Tossed Salads and Scrambled Eggs

The Table Comes First by Adam Gopnik

Posted on: Friday 25 November 2011

I did not know who Adam Gopnik was. I noticed he was going to be at both Book Larder and Town Hall Seattle, and the title of his new book, The Table Comes First, piqued my interest. An internet search listed Adam Gopnik as New Yorker staff writer, essayist and novelist.

A crowd gathered on a wintry Friday evening at Town Hall Seattle to listen to Adam Gopnik wax lyrical about ‘how we eat trumps what we eat’.

An affable and charming man, Gopnik read excerpts from his book, discussed the context of ‘family, France and the meaning of food’ and the language of gastronomy, and shared anecdotes of his trip to Spain.

He described food as the cypher to our morals and beliefs. He used the humorous example of sliced local zucchinis sprinkled with fleur de sel versus Ritz crackers spread with cream cheese to symbolise the political spectrum. Our obsession with food is in its nutrition and as entertainment, the human and historical context is missed. It is not just a need or function but it defines who we are. ‘Food is from the soil up, the book is from the heart down.’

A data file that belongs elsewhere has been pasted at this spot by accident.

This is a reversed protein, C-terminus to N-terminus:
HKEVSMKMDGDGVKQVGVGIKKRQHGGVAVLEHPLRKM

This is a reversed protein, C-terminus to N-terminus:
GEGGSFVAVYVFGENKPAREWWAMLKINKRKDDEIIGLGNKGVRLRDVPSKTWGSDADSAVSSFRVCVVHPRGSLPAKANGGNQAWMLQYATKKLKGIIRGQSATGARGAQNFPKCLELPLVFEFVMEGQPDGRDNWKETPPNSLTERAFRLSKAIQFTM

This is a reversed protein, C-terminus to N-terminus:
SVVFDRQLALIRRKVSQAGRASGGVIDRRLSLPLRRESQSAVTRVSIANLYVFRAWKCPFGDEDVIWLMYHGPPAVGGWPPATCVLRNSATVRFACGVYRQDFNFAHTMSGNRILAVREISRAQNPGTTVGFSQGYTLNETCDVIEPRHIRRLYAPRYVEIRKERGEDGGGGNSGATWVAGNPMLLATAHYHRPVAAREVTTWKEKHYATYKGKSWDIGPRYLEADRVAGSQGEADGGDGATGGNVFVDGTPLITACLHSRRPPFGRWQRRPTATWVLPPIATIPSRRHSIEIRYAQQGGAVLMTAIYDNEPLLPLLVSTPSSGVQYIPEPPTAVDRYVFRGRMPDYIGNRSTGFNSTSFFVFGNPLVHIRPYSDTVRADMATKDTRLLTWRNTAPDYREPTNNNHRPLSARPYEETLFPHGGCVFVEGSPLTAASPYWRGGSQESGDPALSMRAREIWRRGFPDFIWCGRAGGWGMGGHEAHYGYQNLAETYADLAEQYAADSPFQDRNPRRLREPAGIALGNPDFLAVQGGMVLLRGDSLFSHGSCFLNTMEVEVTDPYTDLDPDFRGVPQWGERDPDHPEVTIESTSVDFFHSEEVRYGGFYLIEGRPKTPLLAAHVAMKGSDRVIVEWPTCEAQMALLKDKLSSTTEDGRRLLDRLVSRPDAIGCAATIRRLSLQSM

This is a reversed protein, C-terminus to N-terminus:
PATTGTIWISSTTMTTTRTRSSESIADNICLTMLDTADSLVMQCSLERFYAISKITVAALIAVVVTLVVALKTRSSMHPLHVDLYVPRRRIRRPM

Gopnik referenced Brillat-Savarin throughout his speech. France is where the key ideas about Western eating originated. ‘The table is a place where need becomes want, chew with molars and eat with minds.’

‘All primates love sweets.’ Honey and fruit were previously served during the meal but the table has tilted dessert to the end of the meal. Gopnik read extensively from his chapter on Spain. He spent time with Albert Adrià, Ferran’s brother. Being a pastry chef is not just techniques but about developing a library of flavours, and smell and taste sensations. Hot ice cream is the Holy Grail for the Adrià brothers! Tastes change over time. What we eat now would be ‘unappetising in 25 years, indigestible in 50 years and inedible in 100 years’.

Food is our deepest need and represents soft power, our sensory experience correlates with intellectual concepts. Gopnik quoted a letter written by a French resistance fighter and how he remembered the meals shared with his family, the ritual of the table. Gopnik pondered the phrase ‘you can’t have your cake and eat it too’. His response was ‘have cake, eat cake, savour it, remember it’.

Gopnik concluded that ‘cooking is faith that raw ingredients can turn into a meal’. And that wine is a prerequisite to food, for drinking water is a meal for prisoners. Cheers to that!


1 Response to "The Table Comes First by Adam Gopnik"

[…] When I was browsing the shelves at the Book Larder on their opening day I noticed a display copy of Modernist Cuisine. The bright white covers contrasted with the vibrant photos and the five volumes are slotted in a Perspex case. Curious about the influential tome, I attended Nathan Myhrvold‘s presentation at Town Hall Seattle. […]

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